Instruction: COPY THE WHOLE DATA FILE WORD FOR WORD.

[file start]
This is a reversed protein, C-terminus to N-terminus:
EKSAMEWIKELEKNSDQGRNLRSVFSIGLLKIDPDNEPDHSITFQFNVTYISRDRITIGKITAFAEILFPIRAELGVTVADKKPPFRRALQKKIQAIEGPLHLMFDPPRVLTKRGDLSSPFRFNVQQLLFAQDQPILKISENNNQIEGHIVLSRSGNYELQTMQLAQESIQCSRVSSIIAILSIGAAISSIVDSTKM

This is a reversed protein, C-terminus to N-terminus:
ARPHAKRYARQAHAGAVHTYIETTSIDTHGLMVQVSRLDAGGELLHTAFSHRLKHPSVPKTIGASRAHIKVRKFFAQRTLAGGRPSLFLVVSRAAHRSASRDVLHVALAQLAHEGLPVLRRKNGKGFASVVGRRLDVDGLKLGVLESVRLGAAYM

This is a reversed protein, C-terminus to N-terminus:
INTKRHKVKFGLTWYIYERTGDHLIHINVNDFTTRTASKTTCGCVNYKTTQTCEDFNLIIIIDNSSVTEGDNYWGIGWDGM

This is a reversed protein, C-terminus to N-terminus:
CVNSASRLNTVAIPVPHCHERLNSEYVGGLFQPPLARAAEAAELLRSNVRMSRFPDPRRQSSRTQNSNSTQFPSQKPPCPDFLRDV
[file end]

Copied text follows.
This is a reversed protein, C-terminus to N-terminus:
EKSAMEWIKELEKNSDQGRNLRSVFSIGLLKIDPDNEPDHSITFQFNVTYISRDRITIGKITAFAEILFPIRAELGVTVADKKPPFRRALQKKIQAIEGPLHLMFDPPRVLTKRGDLSSPFRFNVQQLLFAQDQPILKISENNNQIEGHIVLSRSGNYELQTMQLAQESIQCSRVSSIIAILSIGAAISSIVDSTKM

This is a reversed protein, C-terminus to N-terminus:
ARPHAKRYARQAHAGAVHTYIETTSIDTHGLMVQVSRLDAGGELLHTAFSHRLKHPSVPKTIGASRAHIKVRKFFAQRTLAGGRPSLFLVVSRAAHRSASRDVLHVALAQLAHEGLPVLRRKNGKGFASVVGRRLDVDGLKLGVLESVRLGAAYM

This is a reversed protein, C-terminus to N-terminus:
INTKRHKVKFGLTWYIYERTGDHLIHINVNDFTTRTASKTTCGCVNYKTTQTCEDFNLIIIIDNSSVTEGDNYWGIGWDGM

This is a reversed protein, C-terminus to N-terminus:
CVNSASRLNTVAIPVPHCHERLNSEYVGGLFQPPLARAAEAAELLRSNVRMSRFPDPRRQSSRTQNSNSTQFPSQKPPCPDFLRDV